Then Saturday night we went out to eat at a unique place in Indianapolis.  Rook (with street-food inspired, Asian cuisine) is at the northeast edge of the Fountain Square area - an old, but revitalized part of Indy where pubs and restaurants and some non-food businesses line Virginia Avenue and apartment buildings are fitted in - sometimes above the eateries and sometimes angling down side streets.   It was a beautiful spring evening, with music and wonderful smells wafting out of various restaurants as we walked a bit.

Oldest son requested it as a place to have his birthday dinner and while there wasn't a thing on the menu any of us could recognize, we happily obliged.  It was a fun adventure food-wise.  Here am I with my oldest and youngest sons waiting outside for middle son and his girlfriend to arrive:

We're laughing at my husband who couldn't seem to figure out how to take a picture with my phone.

Or so we thought.  Unbeknownst to all of us, he was actually, accidentally snapping dozens and dozens of pictures.

We weren't going to get a clear picture from my phone camera if our lives depended on it, but I'll take a fuzzy, happy picture of laughter any day.


Then, this morning was Easter worship service at our church.  There's always an extra special joy on Resurrection Sunday - just as there should be.  This year we came home and I'm not doing anything else with my day except relaxing and posting this.  Normally, we get together with extended family, but no one else was making it happen, and I wasn't up to the task of making a big meal this year so we're doing the next best thing.  Resting.  Or maybe it's the best thing.  :)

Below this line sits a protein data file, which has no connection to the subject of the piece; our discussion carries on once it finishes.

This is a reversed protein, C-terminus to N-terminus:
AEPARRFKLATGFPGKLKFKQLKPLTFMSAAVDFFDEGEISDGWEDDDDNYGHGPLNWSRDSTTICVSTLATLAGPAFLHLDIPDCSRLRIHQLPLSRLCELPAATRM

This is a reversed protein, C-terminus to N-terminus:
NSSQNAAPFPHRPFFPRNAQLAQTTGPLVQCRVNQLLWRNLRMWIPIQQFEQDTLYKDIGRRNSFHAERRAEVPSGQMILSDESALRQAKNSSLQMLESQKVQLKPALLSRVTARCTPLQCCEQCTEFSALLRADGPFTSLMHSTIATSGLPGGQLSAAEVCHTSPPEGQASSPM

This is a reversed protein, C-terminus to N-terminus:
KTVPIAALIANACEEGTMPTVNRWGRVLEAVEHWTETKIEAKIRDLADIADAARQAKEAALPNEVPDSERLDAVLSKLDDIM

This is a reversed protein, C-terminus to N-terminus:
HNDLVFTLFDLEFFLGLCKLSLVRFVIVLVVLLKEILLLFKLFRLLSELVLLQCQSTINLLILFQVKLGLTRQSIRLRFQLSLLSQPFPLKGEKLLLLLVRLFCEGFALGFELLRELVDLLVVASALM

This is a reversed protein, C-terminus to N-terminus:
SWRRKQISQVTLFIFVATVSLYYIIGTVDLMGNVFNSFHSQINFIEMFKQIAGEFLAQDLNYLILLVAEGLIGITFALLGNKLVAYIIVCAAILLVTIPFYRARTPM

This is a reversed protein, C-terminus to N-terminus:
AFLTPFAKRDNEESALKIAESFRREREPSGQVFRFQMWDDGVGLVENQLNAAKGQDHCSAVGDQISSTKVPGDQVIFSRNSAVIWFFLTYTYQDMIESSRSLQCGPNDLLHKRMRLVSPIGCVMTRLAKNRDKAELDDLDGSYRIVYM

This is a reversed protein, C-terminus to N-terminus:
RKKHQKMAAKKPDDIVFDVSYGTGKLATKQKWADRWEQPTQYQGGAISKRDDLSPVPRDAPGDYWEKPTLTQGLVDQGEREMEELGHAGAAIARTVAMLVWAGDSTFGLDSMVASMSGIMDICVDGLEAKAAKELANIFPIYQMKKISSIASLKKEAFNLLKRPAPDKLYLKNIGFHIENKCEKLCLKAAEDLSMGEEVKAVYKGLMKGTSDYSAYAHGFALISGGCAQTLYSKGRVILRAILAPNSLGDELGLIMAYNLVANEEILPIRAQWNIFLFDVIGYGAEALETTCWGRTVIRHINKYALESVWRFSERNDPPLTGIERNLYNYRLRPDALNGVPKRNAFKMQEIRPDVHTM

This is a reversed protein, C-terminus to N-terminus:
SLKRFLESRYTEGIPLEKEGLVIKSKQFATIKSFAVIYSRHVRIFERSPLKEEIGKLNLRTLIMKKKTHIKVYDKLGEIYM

To see what other Yoppers are up to, visit our group on Ravelry.

Sunday, April 9, 2017

Yarny goodness...

I've worked a bit more on the Round Jacob's Ladder baby blanket and decided to braid up the open spaces to the point where I left off yesterday.   (The lighter blue yarn is much prettier in real life.  For some reason it wants to photograph as a grayish, sort of mint green.  The yarn I'm using is Hobby Lobby's ILTY in the colors White, Sea Blue and Arctic Blue)

I just can't get over how simple this blanket is to crochet.  To be completely honest, though, the pattern is a tad rough.  I don't point that out to be critical, but to give a heads up.  At first glance the pattern may not feel intuitive at all, but once you decipher some of the odd punctuation in the pattern, this blanket is a breeze to work up.  Seriously...   replace a period with a comma here or there (or vice versa), and you're all set.

Also... I'm participating in the Red Heart Lover's spring blanket CAL, and this week I started a Corner to Corner blanket in the fairly unimpressive colorway Aran Fleck:

It doesn't look like much at the moment, but I hope to make it more interesting with a toffee colored border.  I'm thinking that will be fitting for what I hope will  be a masculine looking throw.

Other than this and some more embroidery on my pillowcases, that's all there has been on the crafty front this week. I have a number of home projects to get going on and I'm trying to find the motivation to get them started.  Getting started is always the hardest, isn't it?  Thankfully, spring weather boosts the spirits and makes "starting" a little easier somehow.  Or so I'm telling myself right now.   I'm so very glad for tulips blooming, our having sown grass seed yesterday, and now entertaining thoughts of pretty flowers soon to be planted.  But projects and work will wait for tomorrow.  On this beautiful warm Sunday afternoon I'm going to go outside and enjoy crocheting in the fresh air. 🌞

To see what other Yoppers are up to, visit our group on Ravelry.

Sunday, April 2, 2017

All new things...

After finishing a large project and while waiting for two new CALs (Crochet-A-Longs) to begin in April, for the last couple of weeks I've tried to content myself with some simple, small crafts.